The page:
British plutonium a possible target for terrorists

Davina Perera ('10)/ Eastside World Issues Editor

crazyexplosion.jpgBritain’s plutonium stash is becoming a serious threat to both the environment and the lives of humans. 

“Plutonium is highly toxic,” said a report by the Royal Society, the United Kingdom’s top institute of science. “It is the primary component in most nuclear weapons and could be made into a crude nuclear bomb by a well-informed and equipped terrorist group.”

With a store of more than 100 metric tons, Britain has accumulated enough plutonium to recreate the 1945 devastation of Nagasaki, Japan – and do so 17,000 times over. Britain is still searching for the best way to deal with this enormous cache, whether the solution means using it or losing it.

The Royal Society’s chairman and the lead author of the report, Professor Geoffrey Boulton, said that the plutonium powder could be converted into mixed oxide fuel pellets. These pellets are not only less likely to disperse into the atmosphere, but they can also be burned in nuclear reactors to produce electricity. Another option is to burn the lethal material, which would increase its radioactivity and make it very difficult for anyone to steal, and then keep it buried underground where it would be inaccessible.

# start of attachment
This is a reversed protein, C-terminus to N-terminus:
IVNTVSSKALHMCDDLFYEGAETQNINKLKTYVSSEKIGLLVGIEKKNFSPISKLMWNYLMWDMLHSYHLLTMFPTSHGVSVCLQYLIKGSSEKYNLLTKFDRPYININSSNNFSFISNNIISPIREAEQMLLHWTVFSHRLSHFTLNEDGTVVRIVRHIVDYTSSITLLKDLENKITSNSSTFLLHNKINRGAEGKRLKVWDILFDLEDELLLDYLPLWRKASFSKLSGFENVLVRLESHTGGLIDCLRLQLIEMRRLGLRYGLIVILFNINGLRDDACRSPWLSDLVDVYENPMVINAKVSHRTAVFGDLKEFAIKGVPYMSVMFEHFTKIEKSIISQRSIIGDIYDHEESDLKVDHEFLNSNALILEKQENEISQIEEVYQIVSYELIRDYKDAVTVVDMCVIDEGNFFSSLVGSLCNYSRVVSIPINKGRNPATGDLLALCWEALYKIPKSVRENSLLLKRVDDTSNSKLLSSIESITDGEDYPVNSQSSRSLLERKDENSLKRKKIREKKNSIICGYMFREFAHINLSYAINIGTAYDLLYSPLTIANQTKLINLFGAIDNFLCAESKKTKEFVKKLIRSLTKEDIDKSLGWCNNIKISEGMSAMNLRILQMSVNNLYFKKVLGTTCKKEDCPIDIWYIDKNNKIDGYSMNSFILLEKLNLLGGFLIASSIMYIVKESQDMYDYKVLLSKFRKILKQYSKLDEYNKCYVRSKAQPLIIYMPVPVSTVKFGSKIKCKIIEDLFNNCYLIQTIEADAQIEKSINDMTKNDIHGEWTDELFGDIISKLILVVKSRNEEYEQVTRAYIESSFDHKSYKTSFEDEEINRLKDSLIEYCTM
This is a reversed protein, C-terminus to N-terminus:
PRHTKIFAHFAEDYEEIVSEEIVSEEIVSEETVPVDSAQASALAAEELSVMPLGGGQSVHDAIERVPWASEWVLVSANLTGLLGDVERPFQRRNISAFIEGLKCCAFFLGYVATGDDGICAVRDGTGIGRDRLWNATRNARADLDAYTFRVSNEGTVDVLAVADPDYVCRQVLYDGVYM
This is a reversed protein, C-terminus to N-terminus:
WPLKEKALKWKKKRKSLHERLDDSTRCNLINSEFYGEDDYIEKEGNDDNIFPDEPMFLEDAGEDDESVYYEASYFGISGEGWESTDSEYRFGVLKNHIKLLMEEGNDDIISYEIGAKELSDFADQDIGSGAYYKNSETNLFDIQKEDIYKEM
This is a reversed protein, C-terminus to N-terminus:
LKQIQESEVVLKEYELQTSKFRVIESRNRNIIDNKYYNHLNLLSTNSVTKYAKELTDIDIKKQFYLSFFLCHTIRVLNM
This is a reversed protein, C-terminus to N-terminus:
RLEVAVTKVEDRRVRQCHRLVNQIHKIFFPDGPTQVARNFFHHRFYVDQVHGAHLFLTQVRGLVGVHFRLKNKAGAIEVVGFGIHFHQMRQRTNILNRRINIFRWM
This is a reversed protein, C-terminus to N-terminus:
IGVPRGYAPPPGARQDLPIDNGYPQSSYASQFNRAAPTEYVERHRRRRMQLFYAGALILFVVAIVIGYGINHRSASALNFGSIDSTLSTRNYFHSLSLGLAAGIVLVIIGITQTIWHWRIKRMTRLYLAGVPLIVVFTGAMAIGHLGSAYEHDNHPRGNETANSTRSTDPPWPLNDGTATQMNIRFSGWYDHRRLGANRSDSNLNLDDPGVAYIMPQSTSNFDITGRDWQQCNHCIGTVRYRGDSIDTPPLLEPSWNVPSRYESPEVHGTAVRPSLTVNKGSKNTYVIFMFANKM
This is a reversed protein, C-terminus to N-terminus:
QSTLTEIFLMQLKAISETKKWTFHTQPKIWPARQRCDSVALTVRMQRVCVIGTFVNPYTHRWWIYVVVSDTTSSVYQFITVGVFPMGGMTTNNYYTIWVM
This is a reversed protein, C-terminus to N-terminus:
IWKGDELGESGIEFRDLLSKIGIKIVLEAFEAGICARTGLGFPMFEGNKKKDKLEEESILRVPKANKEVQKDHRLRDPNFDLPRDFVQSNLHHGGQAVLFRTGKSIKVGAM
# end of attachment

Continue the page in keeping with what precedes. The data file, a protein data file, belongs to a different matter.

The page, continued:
Finding such a place is not easy for the government; wherever they decide to dispose of the plutonium, the site must be geologically stable, impossible for terrorists to reach and an acceptable location to the community. Many, including the Nuclear Decommissioning Authority, are still suggesting other alternatives for the government to consider.

Plutonium is mainly produced when used-up uranium fuel is recycled for re-use at nuclear power plants.

“We must take measures to ensure that this very dangerous material does not fall into the wrong hands,” said Boulton.

According to the Royal Society, the problem was detected about a decade ago. Since then, the British supply of plutonium has doubled. The government assures that the stocks are fully protected from any possible attacks. The radioactive element is kept in the Sellafield complex, a nuclear site in Cumbria, England.